Fascist rally in Poland shows how the far right has perverted the word ‘patriotism’: Paradkar
Patriotism used to be about the spirit of inclusion. Now, the far right — even in Canada — has made it about exclusion and white supremacy.
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So much for “Never again.” So much for “Lest we forget.”
We have forgotten, and it is happening again. Amid rising intolerance around the world, ill winds are blowing across the West, revealing the ugly faces of white supremacists as they march in Europe, organize in the U.S. and peck at the social fabric in Canada.
They pontificate in the guise of defending free speech when they want to stifle dissent. They moralize on marriage, women’s rights and sexuality when they are threatened by change. They get wistful about a past when they didn’t have to face the consequences of their abusiveness. They mask their fear of others by claiming superiority to them. Then they take all this narrow-mindedness and deposit it into one hideous package, and call it patriotism.
Some 60,000 people, mostly men, took to the streets in Poland on Saturday to mark its Independence Day, waving banners reading: “Clean Blood,” “White Poland,” “Pure Poland,” “Refugees get out!” A banner over a bridge read: “Pray for Islamic Holocaust.”
In Poland, mind you, that victim of racism and fascism in the Second World War, that most white, most Catholic of European countries with a 0.1 per cent Muslim population.
The country’s state broadcaster, conservative government mouthpiece TVP, called the demonstration a “great march of patriots.”
According to the Never Again association, the number of homophobic, racist or xenophobic incidents in Poland went from 20 a month to 20 a week in 2016.
History shows Europe certainly needs no help from the U.S. when it comes to fostering divisions to maintain white hegemony. Far-right parties have been rapidly gaining steam across the continent. Many European nations are victims of Russian propagandists spreading misinformation.'
One year of ideological support from the world’s biggest military power hasn’t hurt, either.
In July when U.S. President Donald Trump was visiting Warsaw, he quoted the words of an old Polish religious song, “We want God,” and invoked the clash of civilizations rhetoric. “The fundamental question of our time is whether the West has the will to survive.”
“We want God” was the slogan for the Independence Day event this past weekend.
“We know that Donald Trump is not the most religious man, and I think that most of the organizers are not very religious, either,” sociologist Rafal Pankowski, and head of Never Again, told NBC. “But they use Christianity as a kind of identity marker, which is mostly about being anti-Islam now.”
Saturday’s demonstration was one of the largest of its kind in Europe, and included other far-right leaders including Tommy Robinson from Britain and Roberto Fiore from Italy. American white supremacist Richard Spencer was invited, but he was too racist even for Poland’s government and he was kept out of the country.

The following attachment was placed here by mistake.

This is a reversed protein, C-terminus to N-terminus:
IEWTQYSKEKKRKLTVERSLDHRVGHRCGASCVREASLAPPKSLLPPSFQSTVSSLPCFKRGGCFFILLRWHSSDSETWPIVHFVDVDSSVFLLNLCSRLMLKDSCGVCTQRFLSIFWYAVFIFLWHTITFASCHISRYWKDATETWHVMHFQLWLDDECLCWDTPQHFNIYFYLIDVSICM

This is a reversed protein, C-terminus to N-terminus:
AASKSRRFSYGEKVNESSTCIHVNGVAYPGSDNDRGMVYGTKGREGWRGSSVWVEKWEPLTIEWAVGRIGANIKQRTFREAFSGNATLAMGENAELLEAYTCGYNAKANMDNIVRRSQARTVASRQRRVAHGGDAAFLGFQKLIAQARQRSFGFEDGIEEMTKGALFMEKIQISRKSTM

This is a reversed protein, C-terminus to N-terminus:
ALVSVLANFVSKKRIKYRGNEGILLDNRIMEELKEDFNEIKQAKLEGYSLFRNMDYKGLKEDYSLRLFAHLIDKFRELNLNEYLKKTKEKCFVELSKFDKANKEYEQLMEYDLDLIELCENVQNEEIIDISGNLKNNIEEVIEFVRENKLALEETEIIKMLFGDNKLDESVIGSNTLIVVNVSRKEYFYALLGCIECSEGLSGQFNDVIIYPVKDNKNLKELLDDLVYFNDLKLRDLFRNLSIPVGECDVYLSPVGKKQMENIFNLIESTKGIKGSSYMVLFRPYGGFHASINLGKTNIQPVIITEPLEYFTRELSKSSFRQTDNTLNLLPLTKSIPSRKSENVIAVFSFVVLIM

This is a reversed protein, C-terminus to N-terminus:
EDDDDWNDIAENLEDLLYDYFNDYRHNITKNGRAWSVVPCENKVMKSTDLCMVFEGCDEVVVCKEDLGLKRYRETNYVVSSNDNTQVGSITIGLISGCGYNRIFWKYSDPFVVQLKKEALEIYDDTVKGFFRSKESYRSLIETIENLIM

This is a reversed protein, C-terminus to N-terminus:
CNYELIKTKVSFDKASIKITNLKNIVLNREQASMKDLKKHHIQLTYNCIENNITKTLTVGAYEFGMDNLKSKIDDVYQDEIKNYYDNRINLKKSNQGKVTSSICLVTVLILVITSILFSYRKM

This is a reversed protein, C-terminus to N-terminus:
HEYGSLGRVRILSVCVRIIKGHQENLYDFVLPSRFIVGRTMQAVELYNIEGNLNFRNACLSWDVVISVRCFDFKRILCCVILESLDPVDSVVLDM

There are those who will argue that even this putrid Polish crowd was not all bad. TVP said these were not extremists, but regular Poles expressing their love of Poland. These would be the ordinary people who hide behind those who own up to hatred. These are the ordinary folks, about as nice as the pus that flows out of a festering wound, who remain silent in the face of racist incursions on rights of their fellow citizens in the name of patriotism.
Patriotism came in handy for Trump who invoked its symbolism — but not its substance — while criticizing NFL players who knelt in protest during the national anthem. It’s bewildering how a respectful protest against anti-Black racism insults the flag, the country or the military, but that’s the consequence of redefining patriotism as a love of white America.
In the Second World War and after, patriotism was about the spirit of inclusion. Now, the far right has perverted it to make it about exclusion and white supremacy.
Canada is seeing its share of such patriotism. While attempts by a white supremacists to hold a rally in Peterborough and in Kew Gardens Park in the Beaches recently were shut down by anti-fascists, that’s no reason to be complacent: it took just 7 years for Poland to go from sparsely attended far-right rallies to Saturday’s full-blown demonstration.
In Toronto, white supremacists caught trying to paste “It’s okay to be white” posters shouted sexist, homophobic slurs at the Torontoist photographer taking pictures. The message of the posters originate from a strategy called “Hiding your power level” or publicly disavowing Nazis and painting any opposition to this message as anti-white racism, the news site reported.
Anti-immigrant groups such as Quebec’s La Meute position themselves as patriotic. White supremacists groups such as the Heritage Front stake their patriotism as keepers of our traditions. And the name of German PEGIDA which has a Canadian chapter says it all: Patriotic Europeans Against the Islamization of the West.
The reality is these groups don’t represent patriotism, which, according to Merriam-Webster, has connotations of valour, bravery, duty and devotion. What they stand for is nationalism, and a return to unchallenged white supremacy.
Over our dead bodies.